While there’s no definitive reason for a dog’s pads to be a symptom of liver disease Raditic says it most likely has to do with the significant role the liver plays in digestion, nutrient absorption and metabolism.
“Paw pads really need good nutrition to keep replacing dead cells with new healthy cells. If nutrient metabolism (i.e. iron, copper, zinc, vitamins A and D, etc.)is not normal due to a diseased liver, then skin/paw cells will not make enough new cells and/or the new cells will not be healthy and be a normal surface barrier.”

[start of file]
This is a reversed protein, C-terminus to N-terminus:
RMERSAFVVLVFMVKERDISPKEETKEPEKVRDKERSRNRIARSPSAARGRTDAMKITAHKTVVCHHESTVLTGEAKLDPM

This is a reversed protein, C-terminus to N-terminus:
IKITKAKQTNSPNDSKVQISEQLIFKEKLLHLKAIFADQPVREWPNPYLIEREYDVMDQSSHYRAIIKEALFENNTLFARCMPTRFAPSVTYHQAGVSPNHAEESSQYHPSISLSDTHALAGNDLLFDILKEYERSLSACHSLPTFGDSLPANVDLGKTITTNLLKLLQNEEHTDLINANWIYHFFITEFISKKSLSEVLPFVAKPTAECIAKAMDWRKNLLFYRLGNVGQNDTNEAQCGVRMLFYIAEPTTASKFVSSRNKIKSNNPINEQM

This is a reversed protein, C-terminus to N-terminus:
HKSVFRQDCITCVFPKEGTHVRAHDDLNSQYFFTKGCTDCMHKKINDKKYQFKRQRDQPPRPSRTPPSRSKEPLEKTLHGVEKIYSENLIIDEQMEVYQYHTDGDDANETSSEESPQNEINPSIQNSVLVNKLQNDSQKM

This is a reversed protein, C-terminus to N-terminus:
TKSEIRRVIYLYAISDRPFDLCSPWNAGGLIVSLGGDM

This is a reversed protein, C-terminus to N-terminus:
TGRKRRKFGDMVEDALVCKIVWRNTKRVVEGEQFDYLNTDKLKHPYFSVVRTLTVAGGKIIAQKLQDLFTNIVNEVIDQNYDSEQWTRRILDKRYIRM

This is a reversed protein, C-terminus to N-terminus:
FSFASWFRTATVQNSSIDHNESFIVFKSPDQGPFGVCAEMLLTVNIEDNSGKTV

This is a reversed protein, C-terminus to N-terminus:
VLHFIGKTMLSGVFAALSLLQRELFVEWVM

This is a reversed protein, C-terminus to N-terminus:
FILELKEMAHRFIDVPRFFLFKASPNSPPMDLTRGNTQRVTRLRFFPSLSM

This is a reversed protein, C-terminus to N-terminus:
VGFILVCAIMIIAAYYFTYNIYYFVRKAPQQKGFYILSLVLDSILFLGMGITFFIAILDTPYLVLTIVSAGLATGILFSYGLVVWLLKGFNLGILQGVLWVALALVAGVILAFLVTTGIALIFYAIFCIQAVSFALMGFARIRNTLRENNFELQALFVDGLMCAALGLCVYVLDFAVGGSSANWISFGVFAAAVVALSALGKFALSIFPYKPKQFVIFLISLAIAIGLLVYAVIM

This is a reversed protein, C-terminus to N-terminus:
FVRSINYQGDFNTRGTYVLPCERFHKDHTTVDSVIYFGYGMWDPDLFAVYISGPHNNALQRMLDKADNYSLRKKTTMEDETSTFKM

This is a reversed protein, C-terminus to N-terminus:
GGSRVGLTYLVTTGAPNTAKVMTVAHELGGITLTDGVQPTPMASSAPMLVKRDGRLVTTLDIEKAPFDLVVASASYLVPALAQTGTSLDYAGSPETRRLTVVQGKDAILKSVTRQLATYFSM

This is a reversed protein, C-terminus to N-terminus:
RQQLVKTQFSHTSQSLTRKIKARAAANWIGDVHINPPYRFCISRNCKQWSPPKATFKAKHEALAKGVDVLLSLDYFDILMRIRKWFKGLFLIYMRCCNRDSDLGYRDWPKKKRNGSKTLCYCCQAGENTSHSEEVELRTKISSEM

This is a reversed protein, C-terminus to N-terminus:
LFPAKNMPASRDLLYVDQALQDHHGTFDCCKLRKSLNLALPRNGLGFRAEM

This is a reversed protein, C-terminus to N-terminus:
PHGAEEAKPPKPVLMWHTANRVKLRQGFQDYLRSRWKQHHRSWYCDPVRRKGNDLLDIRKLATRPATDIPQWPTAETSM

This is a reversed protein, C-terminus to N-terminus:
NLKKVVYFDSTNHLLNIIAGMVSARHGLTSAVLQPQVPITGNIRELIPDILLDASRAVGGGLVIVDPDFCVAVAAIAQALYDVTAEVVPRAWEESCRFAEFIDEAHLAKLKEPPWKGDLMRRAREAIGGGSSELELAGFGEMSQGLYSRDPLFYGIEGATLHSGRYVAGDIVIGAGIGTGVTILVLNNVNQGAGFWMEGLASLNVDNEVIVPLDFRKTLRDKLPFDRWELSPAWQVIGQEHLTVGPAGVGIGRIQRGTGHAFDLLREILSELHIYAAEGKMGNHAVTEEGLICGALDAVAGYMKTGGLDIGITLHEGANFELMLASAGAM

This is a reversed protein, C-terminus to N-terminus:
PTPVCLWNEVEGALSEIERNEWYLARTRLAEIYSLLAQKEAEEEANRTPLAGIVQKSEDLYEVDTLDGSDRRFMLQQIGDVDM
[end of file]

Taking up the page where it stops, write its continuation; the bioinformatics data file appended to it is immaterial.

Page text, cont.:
Depending on the cause, treatment for liver disease may include surgery, corticosteroids, antibiotics, special diets, nutritional supplements and more.
Allergies are a common cause of chronically irritated feet in dogs. Allergies to pollen, mold, mites, ingredients in food, etc. can make a dog’s feet very itchy. In response, dogs lick and chew and the skin becomes red, even itchier, and oftentimes infected. Treatment may involve avoiding potential allergens (if possible) and/or medications or immunotherapy that decrease the allergic response.
Dogs who suffer from endocrine issues have a hormonal imbalance, which affects the regulation of body functions including normal skin and hair production. If your vet suspects that your dog’s chronic paw pad lesions or infections stem from endocrine issues she will run a panel of tests. The most common canine endocrine issues that can affect a dog’s paws are Cushing’s disease and hypothyroidism.